I am a member of the Mars Society, the world's largest and most influential space advocacy organization dedicated to the human exploration and settlement of the planet Mars.
I was fortunate enough to be able to join a 2 week crew rotation at the Mars Desert Research Station (MDRS), an on-Earth analog of a Mars base, located in the Utah desert. As one outcome of that adventure (and it was an adventure!), I composed the song On To Mars for the Society's Rouget de Lisle song competition at their annual convention, so-named in honor of the composer of the stirring French national anthem, La Marseillaise.
I am happy to say On To Mars became co-gold medal winner. Rather than a Mars anthem per se, it is an anthem to the human drive to strive, to explore, and to search for new homes. Mars being only the most recent of a long line of such efforts.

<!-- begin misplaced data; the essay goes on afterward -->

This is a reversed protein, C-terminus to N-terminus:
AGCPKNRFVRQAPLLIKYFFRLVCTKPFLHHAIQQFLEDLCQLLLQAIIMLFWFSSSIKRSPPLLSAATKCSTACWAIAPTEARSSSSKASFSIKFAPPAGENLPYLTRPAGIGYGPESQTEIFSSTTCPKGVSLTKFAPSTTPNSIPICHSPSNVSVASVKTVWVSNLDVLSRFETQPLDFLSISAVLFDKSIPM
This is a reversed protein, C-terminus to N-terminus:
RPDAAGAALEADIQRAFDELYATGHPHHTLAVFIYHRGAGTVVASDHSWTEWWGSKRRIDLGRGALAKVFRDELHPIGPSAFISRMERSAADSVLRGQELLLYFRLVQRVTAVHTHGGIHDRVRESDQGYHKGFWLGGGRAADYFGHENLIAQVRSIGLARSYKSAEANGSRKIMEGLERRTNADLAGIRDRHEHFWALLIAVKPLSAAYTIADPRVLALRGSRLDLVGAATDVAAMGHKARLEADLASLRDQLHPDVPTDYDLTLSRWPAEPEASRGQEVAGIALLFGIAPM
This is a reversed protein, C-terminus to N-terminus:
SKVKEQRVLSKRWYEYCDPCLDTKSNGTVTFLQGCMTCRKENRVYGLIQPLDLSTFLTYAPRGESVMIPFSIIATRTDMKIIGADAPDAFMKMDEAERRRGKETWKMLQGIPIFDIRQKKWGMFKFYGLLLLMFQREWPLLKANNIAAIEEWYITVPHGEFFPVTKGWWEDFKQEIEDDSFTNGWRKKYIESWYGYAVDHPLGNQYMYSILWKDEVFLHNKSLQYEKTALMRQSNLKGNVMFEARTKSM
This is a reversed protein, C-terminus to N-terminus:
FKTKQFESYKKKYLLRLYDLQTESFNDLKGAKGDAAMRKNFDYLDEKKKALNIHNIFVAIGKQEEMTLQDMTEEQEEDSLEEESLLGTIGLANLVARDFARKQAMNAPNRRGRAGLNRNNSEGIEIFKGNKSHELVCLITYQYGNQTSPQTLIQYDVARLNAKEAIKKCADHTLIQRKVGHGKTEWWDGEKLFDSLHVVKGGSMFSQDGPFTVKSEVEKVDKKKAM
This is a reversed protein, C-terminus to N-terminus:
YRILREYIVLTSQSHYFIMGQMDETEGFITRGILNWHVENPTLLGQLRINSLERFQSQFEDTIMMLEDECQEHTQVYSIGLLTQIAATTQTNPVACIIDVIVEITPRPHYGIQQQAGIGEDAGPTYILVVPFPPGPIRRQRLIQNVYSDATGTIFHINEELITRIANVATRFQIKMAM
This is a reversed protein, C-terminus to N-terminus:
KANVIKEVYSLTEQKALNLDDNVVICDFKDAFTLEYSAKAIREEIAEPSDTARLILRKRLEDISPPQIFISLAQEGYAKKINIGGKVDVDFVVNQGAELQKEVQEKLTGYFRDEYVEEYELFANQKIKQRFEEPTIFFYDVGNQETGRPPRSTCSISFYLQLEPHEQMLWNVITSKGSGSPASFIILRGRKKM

The Strumstick figures importantly in the composition, as you can hear. That is why I am writing this blog post, as an example of how the Strumstick can add a delightful color to recordings of other instruments. For me, the Strumstick parts in the song echo a sense of our earliest musical instruments as we expanded from Africa across the continents; from floating logs to clipper ships to sleek jets and rockets to the stars. The sound of the Strumstick here also arouses in me a plaintive longing which feels to me like the yearning to go over the next hill, the next ocean, on to Mars and beyond.
I hope you like the song, it is about all striving, Mars in particular but not just for Mars. It is about the indomitable human spirit. These are days that call for that spirit, I hope the song raises yours.